Well you have helped me rethink a few things! I had thought of having a backpack as well as the smaller pack however I’m now thinking it would still make me a target so now I am thinking of how to be less noticeable. Keeping the prep items more concealed. Instead of cargo pants doing something under the shirt/pants/ etc. if it makes you or your clothes bulky in the event your busted. I like the loser look idea. Just rethinking….

From: lastminuteprepper

Well I’ve also considered if I have a big pack and a smaller maxpedition pack and am being pursued I can drop the big pack and setup a hasty ambush with the big pack as the bait and worst case scenario keep going with my small pack. Just another thought to consider. Keep in mind if you plan ahead cache some items at your desired location. This way you won’t have to carry it all or can afford to carry a really small pack.

From: Miriam

I just started prepping, still confused with lots of things, like what to have, not to have. My BF thinks I am nuts and would not help. I am learning to forage for food, and to use herbs. What would you recommend that I have in my pack?

From: lastminuteprepper

I am actually working on a post about what’s in my bug out bag so you may want to subscribe to the emails and you will see it show up in your email box. Here are the real basics. You need a good knife. I have a post on my knife recommendation. The knife is the key to most other things you can make from things you find. Next you need methods of starting a fire. Multiple fire steel starters are good to have, along with alternatives like matches or lighters. you need a way to carry water and to purify it. I like a stainless steel canteen because you can use it to boil water if you need too. For water purification I have a post on that read the comments Christopher posted a great inexpensive alternative to the katadyn I recommended. If you develop your survival skills those items would be the most essential items if you had to leave today and couldn’t carry much. You will want some basic supplies to handle at least 3 day trek without a chance to stop make camp and resupply. Everything else can be improvised with skill, or is essentially comfort. I’m a big fan of a handgun and a rifle and lots of ammo. You would also do well to have fishing and trapping items. So those are your most important items. The rest of my recommendations will be included in the Bug out bag contents article that will be in the coming weeks.

Good luck with your prep, there are many preppers out there where the couples don’t see eye to eye. I’m lucky that my wife agrees with me that things in this country are on a bad track and the possibility of a collapse is high. One thing I would recommend to help warm your BF up to it is to bring the idea of prepping away from bug out bags and doomsday and more into day to day life. You have a savings account and insurance in case something goes wrong that is prepping. This prepping is about having durable goods and skill in case something like katrina, hurrican sandy, or other disasters happen that potentially makes supplies hard to come by and money useless to obtain them. Start small and work your way outward. Instead of calling it your “bug out bag” call it your “emergency bag” and say it’s there for peace of mind should something happen. Work on a kit to survive 3 days then work outward beyond that. Focus on skills more then anything. Learning martial arts, how to fish, gardening, hunting, making a shelter, wood working, first aid, etc. In the end it’s the knowledge that is most valuable to pack, everything else can acquired with skill. Youtube.com is your friend on this one.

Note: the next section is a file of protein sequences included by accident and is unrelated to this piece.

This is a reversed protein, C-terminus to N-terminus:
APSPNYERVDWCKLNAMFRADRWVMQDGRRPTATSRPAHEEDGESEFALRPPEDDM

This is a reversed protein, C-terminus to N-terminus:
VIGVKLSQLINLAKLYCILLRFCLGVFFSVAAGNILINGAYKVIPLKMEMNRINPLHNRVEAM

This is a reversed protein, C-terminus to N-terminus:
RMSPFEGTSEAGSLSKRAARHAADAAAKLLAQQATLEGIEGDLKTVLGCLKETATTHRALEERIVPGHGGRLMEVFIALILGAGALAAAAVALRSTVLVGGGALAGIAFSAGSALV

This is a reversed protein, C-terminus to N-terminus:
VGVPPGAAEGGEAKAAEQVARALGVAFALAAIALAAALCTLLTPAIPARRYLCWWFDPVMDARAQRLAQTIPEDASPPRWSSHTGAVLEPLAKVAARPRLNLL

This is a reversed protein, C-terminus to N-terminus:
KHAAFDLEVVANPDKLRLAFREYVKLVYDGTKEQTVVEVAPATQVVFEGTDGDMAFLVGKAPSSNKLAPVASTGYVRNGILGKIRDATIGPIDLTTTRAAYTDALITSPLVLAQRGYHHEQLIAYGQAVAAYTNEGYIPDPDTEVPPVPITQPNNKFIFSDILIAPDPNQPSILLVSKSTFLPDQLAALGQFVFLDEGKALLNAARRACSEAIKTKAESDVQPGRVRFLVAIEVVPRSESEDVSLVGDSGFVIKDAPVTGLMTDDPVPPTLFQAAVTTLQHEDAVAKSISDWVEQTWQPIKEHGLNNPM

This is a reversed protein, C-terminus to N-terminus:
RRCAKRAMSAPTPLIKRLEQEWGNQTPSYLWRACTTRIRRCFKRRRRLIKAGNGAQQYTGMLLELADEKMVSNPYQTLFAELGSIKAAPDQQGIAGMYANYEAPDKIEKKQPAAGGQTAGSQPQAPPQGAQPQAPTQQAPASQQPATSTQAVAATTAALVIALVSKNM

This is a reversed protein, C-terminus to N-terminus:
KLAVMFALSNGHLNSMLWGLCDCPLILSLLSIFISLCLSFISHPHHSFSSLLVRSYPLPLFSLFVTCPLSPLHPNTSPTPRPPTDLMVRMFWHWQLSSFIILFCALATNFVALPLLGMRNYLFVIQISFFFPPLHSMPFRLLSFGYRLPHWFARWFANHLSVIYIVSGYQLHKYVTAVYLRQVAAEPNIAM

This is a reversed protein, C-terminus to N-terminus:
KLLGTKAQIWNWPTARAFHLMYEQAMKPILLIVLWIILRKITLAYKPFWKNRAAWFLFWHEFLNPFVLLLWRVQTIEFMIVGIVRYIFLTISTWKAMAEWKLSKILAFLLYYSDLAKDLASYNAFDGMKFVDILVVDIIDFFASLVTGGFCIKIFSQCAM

From: Wild Bill,nc

Greetings, Good article, similar beliefs. I have multiple bags in my truck, basic gear in the large bag with room to add, weapons bag, food and water bag that I rotate monthly. A Boy Scout manual will get you home, keep one next to the toilet instead of Redbook…lol….Good call on “what’s in your pocket”, two knives, Bic, money, Chap Styx, ID,….I plan to incorporate some type of wheeled cart to help in my journey,….if my bag has to go, then what is left will secure me other options, keeping both weapons at hands reach, smaller fanny pack will hold Army poncho, micro fiber blanket, masons twine, water and extra fire starters…..so traveling lite will incorporate; thigh rigs, two shoulder bags, and a carbine, and cram food in the empty spaces….like you said, we are on a mission, not skip through tha park, I will collect what I need along tha way……

1 Comment to “How to Pack a Bug out Bag (BOB)”

  1. […] and keep weather-resistant clothing and sturdy shoes handy. When it’s time to go grab your bug out bag and get going don’t wait until it’s too […]